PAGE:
Janitor Closets: Safe, Clean, Organized

Safety and cleanliness in the workplace starts with well-organized janitors closets. Hospitals, universities, apartment complexes, and office buildings are all places that rely on an efficient and effective janitorial staff to keep things running smoothly. But this can only be accomplished if the supplies for that staff are well-organized and kept properly stored.

Janitor closets are often the unseen source chemical hazards and accidents. The first step to preventing a mishap is ensuring your cleaning staff has ample space for all their equipment and required products. When considering how much space to devote, be sure to include enough space for extra supplies and room for your employees to maneuver.

Material safety data sheets (MSDS) should be posted in your janitor closets for all chemicals used in your workplace. Make sure your cleaning staff is familiar with these, and know where to find them in the event of a mishap. As well, make sure employees are aware of proper disposal procedures for any hazardous materials. This should be a part of their training, and is your responsibility as an employer to make sure they have all the information they need to prevent mishaps.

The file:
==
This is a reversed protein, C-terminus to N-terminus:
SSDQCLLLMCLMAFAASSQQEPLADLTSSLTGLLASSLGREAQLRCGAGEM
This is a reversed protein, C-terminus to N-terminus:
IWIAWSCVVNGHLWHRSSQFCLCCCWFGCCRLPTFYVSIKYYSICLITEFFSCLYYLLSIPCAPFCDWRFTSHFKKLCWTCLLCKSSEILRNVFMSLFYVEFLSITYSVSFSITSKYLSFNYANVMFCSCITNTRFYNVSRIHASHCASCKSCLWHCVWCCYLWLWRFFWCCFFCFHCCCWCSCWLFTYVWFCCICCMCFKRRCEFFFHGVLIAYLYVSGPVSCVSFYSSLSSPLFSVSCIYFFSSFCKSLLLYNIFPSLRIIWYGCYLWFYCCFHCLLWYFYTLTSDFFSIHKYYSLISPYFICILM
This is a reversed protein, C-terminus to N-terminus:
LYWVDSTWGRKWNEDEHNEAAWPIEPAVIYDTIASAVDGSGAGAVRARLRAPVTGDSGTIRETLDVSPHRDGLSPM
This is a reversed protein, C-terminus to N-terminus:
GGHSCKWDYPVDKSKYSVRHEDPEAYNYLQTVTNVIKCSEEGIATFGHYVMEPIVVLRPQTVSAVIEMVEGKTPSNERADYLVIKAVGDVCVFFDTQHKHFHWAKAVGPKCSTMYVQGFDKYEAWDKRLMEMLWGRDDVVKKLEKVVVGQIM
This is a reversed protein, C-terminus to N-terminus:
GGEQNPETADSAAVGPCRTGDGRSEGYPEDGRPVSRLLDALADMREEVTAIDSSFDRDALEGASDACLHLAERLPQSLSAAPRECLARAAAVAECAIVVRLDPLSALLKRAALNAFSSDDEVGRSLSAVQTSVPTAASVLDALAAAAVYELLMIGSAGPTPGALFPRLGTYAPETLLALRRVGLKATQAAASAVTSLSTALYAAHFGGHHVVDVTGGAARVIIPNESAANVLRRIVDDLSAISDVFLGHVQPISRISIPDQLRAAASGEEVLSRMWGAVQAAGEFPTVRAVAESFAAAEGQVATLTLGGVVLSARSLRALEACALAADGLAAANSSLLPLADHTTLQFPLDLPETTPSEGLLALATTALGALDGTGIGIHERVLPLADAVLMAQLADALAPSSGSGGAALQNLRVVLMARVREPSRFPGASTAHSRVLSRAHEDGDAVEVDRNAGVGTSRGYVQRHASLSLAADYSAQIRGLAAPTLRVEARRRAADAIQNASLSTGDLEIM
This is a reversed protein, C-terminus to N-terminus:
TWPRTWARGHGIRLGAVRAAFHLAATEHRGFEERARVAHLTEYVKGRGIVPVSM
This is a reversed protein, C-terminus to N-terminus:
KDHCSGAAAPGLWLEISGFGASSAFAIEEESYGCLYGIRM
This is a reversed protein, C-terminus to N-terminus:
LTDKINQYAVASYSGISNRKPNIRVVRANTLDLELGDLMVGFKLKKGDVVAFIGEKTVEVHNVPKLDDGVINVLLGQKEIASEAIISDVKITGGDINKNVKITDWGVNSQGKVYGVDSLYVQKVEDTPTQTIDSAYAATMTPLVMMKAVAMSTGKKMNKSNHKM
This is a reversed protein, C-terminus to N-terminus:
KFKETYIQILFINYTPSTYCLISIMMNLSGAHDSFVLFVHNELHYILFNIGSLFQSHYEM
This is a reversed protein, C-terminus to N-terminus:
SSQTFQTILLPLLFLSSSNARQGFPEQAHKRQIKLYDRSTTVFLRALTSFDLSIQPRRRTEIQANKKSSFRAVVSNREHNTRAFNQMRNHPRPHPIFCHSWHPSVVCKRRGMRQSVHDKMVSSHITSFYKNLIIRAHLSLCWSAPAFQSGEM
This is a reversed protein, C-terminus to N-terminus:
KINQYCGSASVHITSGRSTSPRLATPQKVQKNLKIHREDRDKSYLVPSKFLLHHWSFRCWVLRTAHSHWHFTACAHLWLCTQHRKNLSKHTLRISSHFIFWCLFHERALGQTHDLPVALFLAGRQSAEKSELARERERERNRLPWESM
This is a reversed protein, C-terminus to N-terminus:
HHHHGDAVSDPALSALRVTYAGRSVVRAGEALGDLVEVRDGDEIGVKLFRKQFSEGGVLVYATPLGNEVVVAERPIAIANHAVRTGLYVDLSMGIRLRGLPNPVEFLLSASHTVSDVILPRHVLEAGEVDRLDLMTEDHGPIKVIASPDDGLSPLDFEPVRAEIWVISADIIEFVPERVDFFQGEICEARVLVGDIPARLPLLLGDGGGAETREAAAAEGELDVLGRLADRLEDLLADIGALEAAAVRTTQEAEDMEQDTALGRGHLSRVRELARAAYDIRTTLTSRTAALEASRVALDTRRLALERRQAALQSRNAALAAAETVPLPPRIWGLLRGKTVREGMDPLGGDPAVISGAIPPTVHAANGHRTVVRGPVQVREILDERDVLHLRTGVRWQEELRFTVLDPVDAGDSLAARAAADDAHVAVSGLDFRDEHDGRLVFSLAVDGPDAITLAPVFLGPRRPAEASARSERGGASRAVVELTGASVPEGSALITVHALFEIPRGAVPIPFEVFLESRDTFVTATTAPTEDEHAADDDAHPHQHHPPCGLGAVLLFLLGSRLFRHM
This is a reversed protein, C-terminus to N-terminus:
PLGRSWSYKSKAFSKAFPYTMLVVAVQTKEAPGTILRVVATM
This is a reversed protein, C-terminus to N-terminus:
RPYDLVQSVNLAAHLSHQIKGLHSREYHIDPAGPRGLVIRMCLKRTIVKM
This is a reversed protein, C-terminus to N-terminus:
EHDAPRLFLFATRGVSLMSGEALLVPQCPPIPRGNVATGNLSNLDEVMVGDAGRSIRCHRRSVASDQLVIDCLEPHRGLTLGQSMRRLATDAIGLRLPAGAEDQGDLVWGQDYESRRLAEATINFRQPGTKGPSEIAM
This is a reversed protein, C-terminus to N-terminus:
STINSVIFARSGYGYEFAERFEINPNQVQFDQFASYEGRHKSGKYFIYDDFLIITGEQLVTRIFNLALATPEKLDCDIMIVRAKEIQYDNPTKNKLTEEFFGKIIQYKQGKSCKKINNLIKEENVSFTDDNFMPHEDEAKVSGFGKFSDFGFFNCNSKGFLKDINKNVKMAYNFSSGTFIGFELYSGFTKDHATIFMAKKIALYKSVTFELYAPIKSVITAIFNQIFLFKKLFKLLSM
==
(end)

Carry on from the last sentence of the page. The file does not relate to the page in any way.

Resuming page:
Well-equipped janitor closets should have:

  • All appropriate MSDS sheets
  • Proper labels on all bottles
  • Emergency phone numbers
  • First aid supplies
  • Extra supplies
  • Goggles, gloves, aprons, or any other personal protective equipment (PPE) necessary
  • A sink and tap with proper drainage
  • Adequate space for proper storage of all equipment
It is vital that janitor closets not be overlooked when considering health and safety in the workplace. A working sink and proper drainage ensure buckets of cleaner are not left out; ample shelf space and a proper workbench will prevent supply bottles with dangerous materials from being left out. If there is a place for everything, it's more likely to be put away, and clean, organized storage makes it easier to find what you need in the event of an emergency.

Health and Safety inspectors frequently check janitor closets as part of their regular examination of facilities. They look for strict adherence of health and safety regulations, such as MSDS sheets, proper storage of dangerous chemicals, enough ventilation, a clutter-free work area and enough space for all the equipment the janitorial staff requires. These are all simple precautions that can save your company a lot of money and prevent workplace injury.

Most importantly, it is vital that all cleaning staff receive the appropriate training, and that they are familiar with all the janitor closets in the building. Don't leave this up to more experienced employees: start good habits and safe procedures yourself by taking the time to train your new staff. This way you can ensure they understand and adhere to your company's standards and policies.

It might be the smallest room in the building, but a well-organized janitor's closet can make all the difference when it comes to safety and cleanliness.

Steve Hanson is co-founding member of The Janitorial Store (TM), an online community for owners and managers of cleaning companies who want to build a more profitable and successful cleaning business. Sign up for Trash Talk: Tip of the Week at http://www.TheJanitorialStore.com and receive a Free Gift!

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